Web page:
Wiki/lesson thread: Lesson 2

(Luis Ortega) #25

I’m using windows 10. I had this issue even after installing Graphviz. The problem was that the Path did not have the graphviz folder where dot.exe resides.

I did a search in windows explorer to locate dot.exe and added the folder to the system PATH. I had to restart the machine to have Jupyter kernel use the new path.




Thank you all for your replies!

I run Linux, so the windows 10 solution does not apply to me in this case.

It turns out I had not activated the fastai environment:

source activate fastai

(Xoel López) #27

This is my first message, first of all thanks for all this great content, @jeremy!!

I found very interesting your idea of creating every tree of the RF with a subsample of the original training data. I tried that approach using set_rf_samples and it made sense that it should take more or less the same time as training the RF with a subset of the data as you said, but it didn’t. I submitted an issue on github about this.

I saw that also in your case the same thing happens, taking 539 ms when you train on a subsample of the data and 3.49 s when you use set_rf_samples. Why does this happen?



(Mayank) #28

I am running on a kaggle kernel and getting an error “No module named fastai.structured” after running fastai.structured import *


(Christian Baumberger) #29

Regarding proc_df(): When I look to the source code of proc_df, it looks to me that the data is randomly selected and not the first N rows are choosen. So therefore this set will overlap with the validation set in the provided jupyter notebook, right?
Second: I think I remember you said that set_rf_sampes cannot be used in combination with oob_scores=True. But in the provided notebook it is used in that way!?!


(Fadhli Ismail) #30

Work on Mac as well.

1 Like

(vatsal bharti) #32

No, actually the df returned after running proc_df actually returns exactly N no. of rows and it doesnt really overlap the validation set, you can check by simply printing the df dataframe after the splits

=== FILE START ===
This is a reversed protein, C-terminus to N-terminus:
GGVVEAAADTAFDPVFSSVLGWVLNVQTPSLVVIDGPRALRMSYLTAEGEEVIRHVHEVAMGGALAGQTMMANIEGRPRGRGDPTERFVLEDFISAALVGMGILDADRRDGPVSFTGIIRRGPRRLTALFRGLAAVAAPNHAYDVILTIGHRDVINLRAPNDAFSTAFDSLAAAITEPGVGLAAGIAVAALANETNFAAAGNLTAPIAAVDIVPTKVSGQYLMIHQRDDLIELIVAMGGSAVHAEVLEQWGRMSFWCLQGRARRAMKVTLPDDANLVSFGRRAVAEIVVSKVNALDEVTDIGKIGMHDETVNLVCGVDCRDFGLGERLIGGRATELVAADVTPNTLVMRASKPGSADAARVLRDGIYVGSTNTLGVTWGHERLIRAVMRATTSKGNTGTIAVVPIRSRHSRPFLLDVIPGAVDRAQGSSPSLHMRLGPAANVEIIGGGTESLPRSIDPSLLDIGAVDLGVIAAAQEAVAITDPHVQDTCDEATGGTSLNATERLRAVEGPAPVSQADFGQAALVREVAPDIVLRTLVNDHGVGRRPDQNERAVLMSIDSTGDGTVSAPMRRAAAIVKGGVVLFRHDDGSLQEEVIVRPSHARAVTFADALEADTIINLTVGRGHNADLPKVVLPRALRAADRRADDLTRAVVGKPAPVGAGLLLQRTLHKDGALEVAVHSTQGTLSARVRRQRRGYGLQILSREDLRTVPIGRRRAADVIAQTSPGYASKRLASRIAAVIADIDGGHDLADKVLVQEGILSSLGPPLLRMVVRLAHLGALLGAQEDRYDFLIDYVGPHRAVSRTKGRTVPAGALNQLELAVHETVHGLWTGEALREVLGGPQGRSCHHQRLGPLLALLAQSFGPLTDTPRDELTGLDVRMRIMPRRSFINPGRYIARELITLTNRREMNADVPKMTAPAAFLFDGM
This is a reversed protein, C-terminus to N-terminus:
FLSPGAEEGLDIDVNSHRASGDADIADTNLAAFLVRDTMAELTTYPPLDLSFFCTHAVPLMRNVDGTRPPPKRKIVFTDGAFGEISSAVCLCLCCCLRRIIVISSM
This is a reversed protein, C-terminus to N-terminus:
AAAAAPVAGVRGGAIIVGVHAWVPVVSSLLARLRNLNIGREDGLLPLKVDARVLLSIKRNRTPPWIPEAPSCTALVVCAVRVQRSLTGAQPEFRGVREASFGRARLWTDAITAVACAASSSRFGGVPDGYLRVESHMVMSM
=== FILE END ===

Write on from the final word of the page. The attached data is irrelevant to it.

(David Carroll) #34

I have been having an issue on Paperspace with the P5000 GPU instance with the notebook kernel crashing as soon as I try to load the data in ML lesson 1 or 2.

It is dying on the line :

df_trn, y_trn, nas = proc_df(df_raw, ‘SalePrice’)

Any suggestions?


(Gerges Dib) #35

The way the data is split here:

df_trn, y_trn, nas = proc_df(df_raw, 'SalePrice', subset=30000, na_dict=nas)
X_train, _ = split_vals(df_trn, 20000)
y_train, _ = split_vals(y_trn, 20000)

Does this guarantee that the validation set will not intersect with the training set considering that the validation set has size 12,000 > 10,000 , the number of items we discard here?


(Spandan) #36

So, to decide which variable to split in random forest tree, do we consider the variable with the highest correlation value with the value ?

  • at the first level
  • middle levels

(Naveenan Arjunan) #37

Getting followin error when trying to draw the tree. any hep

draw_tree(m.estimators_[0], df_trn, precision=3)

TypeError Traceback (most recent call last)
----> 1 draw_tree(m.estimators_[0], df_trn, precision=3)

/var/groupon/homedirs/narjunan/fastai/courses/ml1/fastai/ in draw_tree(t, df, size, ratio, precision)
29 special_characters=True, rotate=True, precision=precision)
30 IPython.display.display(graphviz.Source(re.sub(‘Tree {’,
—> 31 f’Tree {{ size={size}; ratio={ratio}’, s)))
33 def combine_date(years, months=1, days=1, weeks=None, hours=None, minutes=None,

~/anaconda/envs/fastai/lib/python3.6/site-packages/graphviz/ in init(self, source, filename, directory, format, engine, encoding)
273 def init(self, source, filename=None, directory=None,
274 format=None, engine=None, encoding=File._encoding):